I would hate to have problems because someone had had an accident that could be blamed on the translation. I remember translating the instruction manual for a chain saw; I took great care with how I worded everything.

The translating agency I work for have come to an agreement with a Spanish insurance company, Santa Lucia. Although I was under no obligation to draw up the policy with them, I asked around and I discovered all the other companies were a lot more expensive.

I admit that knowing I'm insured provides me with greater peace of mind.


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LEXpert  Identity Verified
United States
Local time: 03:10
Member (2008)
Croatian to English
+ ...
Many reasons to get it... Mar 7, 2012

Tomás Cano Binder, CT wrote:

Personally I dislike the idea of losing everything I have worked so hard for because of a mistake that could be lurking around the corner.


Absolutely. Not only that, but you even if you win you could find yourself on the hook for thousands - or ten of thousands - of dollars in legal expenses. Unlike translators, lawyers don't work for peanuts!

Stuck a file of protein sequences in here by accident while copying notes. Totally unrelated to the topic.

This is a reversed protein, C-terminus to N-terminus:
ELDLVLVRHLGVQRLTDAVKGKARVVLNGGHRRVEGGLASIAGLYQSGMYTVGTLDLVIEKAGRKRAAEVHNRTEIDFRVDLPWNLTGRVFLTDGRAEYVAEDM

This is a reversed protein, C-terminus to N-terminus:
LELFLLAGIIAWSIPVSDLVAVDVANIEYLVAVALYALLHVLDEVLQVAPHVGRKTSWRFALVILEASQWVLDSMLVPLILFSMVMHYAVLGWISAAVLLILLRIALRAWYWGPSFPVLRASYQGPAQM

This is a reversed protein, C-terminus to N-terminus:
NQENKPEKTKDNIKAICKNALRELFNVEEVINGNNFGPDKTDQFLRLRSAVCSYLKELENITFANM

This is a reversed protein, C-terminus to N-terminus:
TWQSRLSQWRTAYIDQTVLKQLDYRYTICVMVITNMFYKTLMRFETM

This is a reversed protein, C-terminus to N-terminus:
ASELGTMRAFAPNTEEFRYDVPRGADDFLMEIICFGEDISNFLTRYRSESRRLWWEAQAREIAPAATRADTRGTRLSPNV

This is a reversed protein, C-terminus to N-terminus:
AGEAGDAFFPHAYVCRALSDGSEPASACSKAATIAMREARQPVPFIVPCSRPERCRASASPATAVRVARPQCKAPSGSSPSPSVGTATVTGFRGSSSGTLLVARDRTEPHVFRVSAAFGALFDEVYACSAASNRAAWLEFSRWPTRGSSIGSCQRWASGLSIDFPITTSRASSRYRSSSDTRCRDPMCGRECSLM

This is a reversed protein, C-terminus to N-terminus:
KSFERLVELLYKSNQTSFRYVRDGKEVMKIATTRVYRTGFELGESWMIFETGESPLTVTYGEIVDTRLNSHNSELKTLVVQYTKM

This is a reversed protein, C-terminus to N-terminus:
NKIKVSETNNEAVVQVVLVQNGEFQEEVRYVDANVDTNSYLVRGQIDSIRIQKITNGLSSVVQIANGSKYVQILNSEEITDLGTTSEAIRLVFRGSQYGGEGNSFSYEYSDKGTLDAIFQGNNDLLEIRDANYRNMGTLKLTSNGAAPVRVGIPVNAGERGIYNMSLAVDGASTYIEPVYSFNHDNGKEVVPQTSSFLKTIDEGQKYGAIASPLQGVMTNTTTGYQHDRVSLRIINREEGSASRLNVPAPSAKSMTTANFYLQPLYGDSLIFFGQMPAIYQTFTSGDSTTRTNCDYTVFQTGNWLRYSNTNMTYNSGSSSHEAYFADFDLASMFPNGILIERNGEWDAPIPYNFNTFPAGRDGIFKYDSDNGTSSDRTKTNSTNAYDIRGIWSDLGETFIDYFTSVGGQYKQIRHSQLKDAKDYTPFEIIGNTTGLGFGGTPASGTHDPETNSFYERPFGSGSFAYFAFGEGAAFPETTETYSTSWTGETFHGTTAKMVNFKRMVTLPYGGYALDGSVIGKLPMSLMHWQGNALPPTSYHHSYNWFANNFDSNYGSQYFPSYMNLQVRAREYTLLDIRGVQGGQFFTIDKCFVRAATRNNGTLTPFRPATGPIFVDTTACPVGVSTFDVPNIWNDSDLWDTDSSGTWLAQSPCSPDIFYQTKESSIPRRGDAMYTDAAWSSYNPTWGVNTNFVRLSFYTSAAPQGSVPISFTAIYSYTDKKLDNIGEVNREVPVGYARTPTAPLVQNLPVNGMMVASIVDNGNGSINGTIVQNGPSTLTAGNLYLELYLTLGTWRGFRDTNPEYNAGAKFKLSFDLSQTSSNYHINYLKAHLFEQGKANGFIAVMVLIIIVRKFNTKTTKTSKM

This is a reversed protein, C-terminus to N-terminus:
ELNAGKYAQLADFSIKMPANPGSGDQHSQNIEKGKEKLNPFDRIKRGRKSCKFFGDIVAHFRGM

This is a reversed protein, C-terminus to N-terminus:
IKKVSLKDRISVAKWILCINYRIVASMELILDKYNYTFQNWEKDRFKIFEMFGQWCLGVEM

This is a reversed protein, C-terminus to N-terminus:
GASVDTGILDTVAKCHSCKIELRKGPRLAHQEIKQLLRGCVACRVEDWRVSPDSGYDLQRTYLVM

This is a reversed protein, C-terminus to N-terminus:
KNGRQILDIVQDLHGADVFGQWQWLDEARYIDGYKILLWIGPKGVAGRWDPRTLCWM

There is a widespread popular misconception among translators that we are mostly so poor as to be "judgement-proof". I find that hard to believe that, and even if you have few assets, I'm pretty sure that a judgement against you easily force you into bankruptcy - which is no small consequence - or that a court allow a plaintiff to garnish your wages or find some other way of collecting.

There was an interesting article in the ATA Chronicle about this recently. Many people believe that creating a corporate entity through which to conduct your business, and keeping it devoid of any significant assets, will shield them from any personal liability (talking about US law here, of course). However, this isn't necessarily so, according to the article. Having a corporate entity can only shield you from general business liability - for example, in procurement or employment matters, but not professional negligence.


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Henry Hinds  Identity Verified
United States
Local time: 02:10
English to Spanish
+ ...
Insurence is useless Mar 8, 2012

Whenever this subject comes up, I always ask the same question as I have been doing for many years: Has any translator ever been sued for professional liability?

I have yet to be provided with any documented case where it has happened; so all I can say is that professional indemnity insurance is useless, and if it exists, it is a ripoff.

Unless someone comes up with a documented case...